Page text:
Today’s post is by a guest blogger, W. Todd Weedman. He’s writing to fellow conservative Christians about why it’s our own fault that gay marriage will be legalized. You can contact him at w.todd.weedman [at] gmail [dot] com.
Do not be misled. It really is our own fault.
Yesterday’s announcement that President Obama has officially changed his position (1) on the definition of marriage really is a milestone for the cause of the LGBT movement. Though the decision itself is a “personal decision” for the president and therefore does not change anything legally, it does seem to change something about the argument. This is the first time that a sitting president has expressed such a position, and that grants a new level of authority to the cause of gay marriage.
As the states gradually continue to assent to the legalization of gay marriage, it is going to be very easy for the church to point the finger of blame at the politicians, but ultimately this perversion of the institution of marriage is on our heads.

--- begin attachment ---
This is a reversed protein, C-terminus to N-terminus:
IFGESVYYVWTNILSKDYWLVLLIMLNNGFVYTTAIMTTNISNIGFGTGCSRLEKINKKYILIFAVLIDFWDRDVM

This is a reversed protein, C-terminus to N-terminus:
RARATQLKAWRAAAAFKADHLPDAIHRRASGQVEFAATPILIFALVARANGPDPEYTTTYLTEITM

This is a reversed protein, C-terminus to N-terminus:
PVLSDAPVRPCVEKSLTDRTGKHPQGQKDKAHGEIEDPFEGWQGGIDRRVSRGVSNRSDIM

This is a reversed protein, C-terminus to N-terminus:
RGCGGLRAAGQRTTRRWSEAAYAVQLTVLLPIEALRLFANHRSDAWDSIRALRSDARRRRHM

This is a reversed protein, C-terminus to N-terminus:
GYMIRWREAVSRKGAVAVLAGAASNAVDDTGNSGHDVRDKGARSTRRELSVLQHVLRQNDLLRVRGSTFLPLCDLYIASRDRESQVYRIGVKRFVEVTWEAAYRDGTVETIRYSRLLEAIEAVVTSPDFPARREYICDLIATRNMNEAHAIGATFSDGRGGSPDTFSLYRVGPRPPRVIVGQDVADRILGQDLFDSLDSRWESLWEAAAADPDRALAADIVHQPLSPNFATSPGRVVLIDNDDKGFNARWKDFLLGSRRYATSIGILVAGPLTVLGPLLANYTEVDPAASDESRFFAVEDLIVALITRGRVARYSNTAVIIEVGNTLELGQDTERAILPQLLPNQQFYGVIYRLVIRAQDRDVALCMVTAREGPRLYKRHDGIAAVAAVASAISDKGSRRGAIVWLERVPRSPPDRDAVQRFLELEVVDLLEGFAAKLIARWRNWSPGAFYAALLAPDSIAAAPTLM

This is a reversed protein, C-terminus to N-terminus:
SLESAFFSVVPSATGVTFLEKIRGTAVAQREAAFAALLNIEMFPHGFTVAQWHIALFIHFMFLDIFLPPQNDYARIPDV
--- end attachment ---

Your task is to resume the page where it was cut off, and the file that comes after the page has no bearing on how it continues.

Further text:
In the 1980’s Robert E. Webber and Rodney Clapp produced a rather helpful book (2), which indicted the church in the U.S. with having abandoned her true King and sold her soul to American politicians; first the liberal church to the democratic party in the 1960’s and later the conservative church to Ronald Reagan’s new GOP. It was a bold claim, but, at some level, we must acknowledge its truth.
My father has always told me that perception is 99.9% of reality. Well, that may be an over-simplification of epistemology, but not entirely unhelpful. Perception is actually 100% of an individual’s subjective reality, and if enough individuals perceive the same subjective reality, it will become a cultural reality. And one can hardly deny that our cultural reality is that the church, indeed, has sold herself out to a lesser master.